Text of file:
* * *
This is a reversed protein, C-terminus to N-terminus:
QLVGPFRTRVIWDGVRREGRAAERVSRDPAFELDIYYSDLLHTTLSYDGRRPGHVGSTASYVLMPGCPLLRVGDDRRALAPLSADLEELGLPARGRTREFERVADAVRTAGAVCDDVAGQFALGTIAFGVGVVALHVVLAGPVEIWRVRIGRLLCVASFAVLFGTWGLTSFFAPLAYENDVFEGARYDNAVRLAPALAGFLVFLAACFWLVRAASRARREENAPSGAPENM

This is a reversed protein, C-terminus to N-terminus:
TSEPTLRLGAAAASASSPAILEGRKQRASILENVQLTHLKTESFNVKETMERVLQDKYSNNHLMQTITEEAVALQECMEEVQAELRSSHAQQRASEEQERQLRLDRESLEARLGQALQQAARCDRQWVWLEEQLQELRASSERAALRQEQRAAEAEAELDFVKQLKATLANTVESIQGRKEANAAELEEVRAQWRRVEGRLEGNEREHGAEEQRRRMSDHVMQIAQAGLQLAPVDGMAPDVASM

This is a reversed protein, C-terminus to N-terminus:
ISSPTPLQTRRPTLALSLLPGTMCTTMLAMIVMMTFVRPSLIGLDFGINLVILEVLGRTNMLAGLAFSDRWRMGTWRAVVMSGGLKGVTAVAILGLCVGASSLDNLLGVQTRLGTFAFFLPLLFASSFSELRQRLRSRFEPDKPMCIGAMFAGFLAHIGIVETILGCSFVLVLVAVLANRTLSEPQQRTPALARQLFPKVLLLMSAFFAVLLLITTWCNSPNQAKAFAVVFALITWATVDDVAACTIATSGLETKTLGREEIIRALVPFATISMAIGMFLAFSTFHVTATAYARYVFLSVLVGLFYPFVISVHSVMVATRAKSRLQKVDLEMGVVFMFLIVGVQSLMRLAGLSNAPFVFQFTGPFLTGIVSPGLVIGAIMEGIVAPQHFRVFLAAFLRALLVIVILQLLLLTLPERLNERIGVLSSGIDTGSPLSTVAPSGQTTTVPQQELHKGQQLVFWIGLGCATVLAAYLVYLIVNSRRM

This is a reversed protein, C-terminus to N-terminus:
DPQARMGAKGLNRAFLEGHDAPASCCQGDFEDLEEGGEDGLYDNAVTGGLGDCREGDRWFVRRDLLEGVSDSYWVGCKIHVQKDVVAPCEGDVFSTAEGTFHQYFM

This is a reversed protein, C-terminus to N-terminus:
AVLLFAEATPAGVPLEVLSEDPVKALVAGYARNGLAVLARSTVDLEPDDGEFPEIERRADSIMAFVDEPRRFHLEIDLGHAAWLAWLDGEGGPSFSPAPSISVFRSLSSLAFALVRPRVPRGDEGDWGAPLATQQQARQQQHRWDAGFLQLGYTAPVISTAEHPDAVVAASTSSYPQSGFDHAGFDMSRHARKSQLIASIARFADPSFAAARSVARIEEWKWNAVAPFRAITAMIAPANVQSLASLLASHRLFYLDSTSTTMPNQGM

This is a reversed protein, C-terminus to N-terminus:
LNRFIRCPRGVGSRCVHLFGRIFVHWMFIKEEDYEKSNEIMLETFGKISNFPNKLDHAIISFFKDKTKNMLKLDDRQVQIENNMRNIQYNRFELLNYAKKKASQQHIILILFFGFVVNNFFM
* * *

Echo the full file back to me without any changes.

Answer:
This is a reversed protein, C-terminus to N-terminus:
QLVGPFRTRVIWDGVRREGRAAERVSRDPAFELDIYYSDLLHTTLSYDGRRPGHVGSTASYVLMPGCPLLRVGDDRRALAPLSADLEELGLPARGRTREFERVADAVRTAGAVCDDVAGQFALGTIAFGVGVVALHVVLAGPVEIWRVRIGRLLCVASFAVLFGTWGLTSFFAPLAYENDVFEGARYDNAVRLAPALAGFLVFLAACFWLVRAASRARREENAPSGAPENM

This is a reversed protein, C-terminus to N-terminus:
TSEPTLRLGAAAASASSPAILEGRKQRASILENVQLTHLKTESFNVKETMERVLQDKYSNNHLMQTITEEAVALQECMEEVQAELRSSHAQQRASEEQERQLRLDRESLEARLGQALQQAARCDRQWVWLEEQLQELRASSERAALRQEQRAAEAEAELDFVKQLKATLANTVESIQGRKEANAAELEEVRAQWRRVEGRLEGNEREHGAEEQRRRMSDHVMQIAQAGLQLAPVDGMAPDVASM

This is a reversed protein, C-terminus to N-terminus:
ISSPTPLQTRRPTLALSLLPGTMCTTMLAMIVMMTFVRPSLIGLDFGINLVILEVLGRTNMLAGLAFSDRWRMGTWRAVVMSGGLKGVTAVAILGLCVGASSLDNLLGVQTRLGTFAFFLPLLFASSFSELRQRLRSRFEPDKPMCIGAMFAGFLAHIGIVETILGCSFVLVLVAVLANRTLSEPQQRTPALARQLFPKVLLLMSAFFAVLLLITTWCNSPNQAKAFAVVFALITWATVDDVAACTIATSGLETKTLGREEIIRALVPFATISMAIGMFLAFSTFHVTATAYARYVFLSVLVGLFYPFVISVHSVMVATRAKSRLQKVDLEMGVVFMFLIVGVQSLMRLAGLSNAPFVFQFTGPFLTGIVSPGLVIGAIMEGIVAPQHFRVFLAAFLRALLVIVILQLLLLTLPERLNERIGVLSSGIDTGSPLSTVAPSGQTTTVPQQELHKGQQLVFWIGLGCATVLAAYLVYLIVNSRRM

This is a reversed protein, C-terminus to N-terminus:
DPQARMGAKGLNRAFLEGHDAPASCCQGDFEDLEEGGEDGLYDNAVTGGLGDCREGDRWFVRRDLLEGVSDSYWVGCKIHVQKDVVAPCEGDVFSTAEGTFHQYFM

This is a reversed protein, C-terminus to N-terminus:
AVLLFAEATPAGVPLEVLSEDPVKALVAGYARNGLAVLARSTVDLEPDDGEFPEIERRADSIMAFVDEPRRFHLEIDLGHAAWLAWLDGEGGPSFSPAPSISVFRSLSSLAFALVRPRVPRGDEGDWGAPLATQQQARQQQHRWDAGFLQLGYTAPVISTAEHPDAVVAASTSSYPQSGFDHAGFDMSRHARKSQLIASIARFADPSFAAARSVARIEEWKWNAVAPFRAITAMIAPANVQSLASLLASHRLFYLDSTSTTMPNQGM

This is a reversed protein, C-terminus to N-terminus:
LNRFIRCPRGVGSRCVHLFGRIFVHWMFIKEEDYEKSNEIMLETFGKISNFPNKLDHAIISFFKDKTKNMLKLDDRQVQIENNMRNIQYNRFELLNYAKKKASQQHIILILFFGFVVNNFFM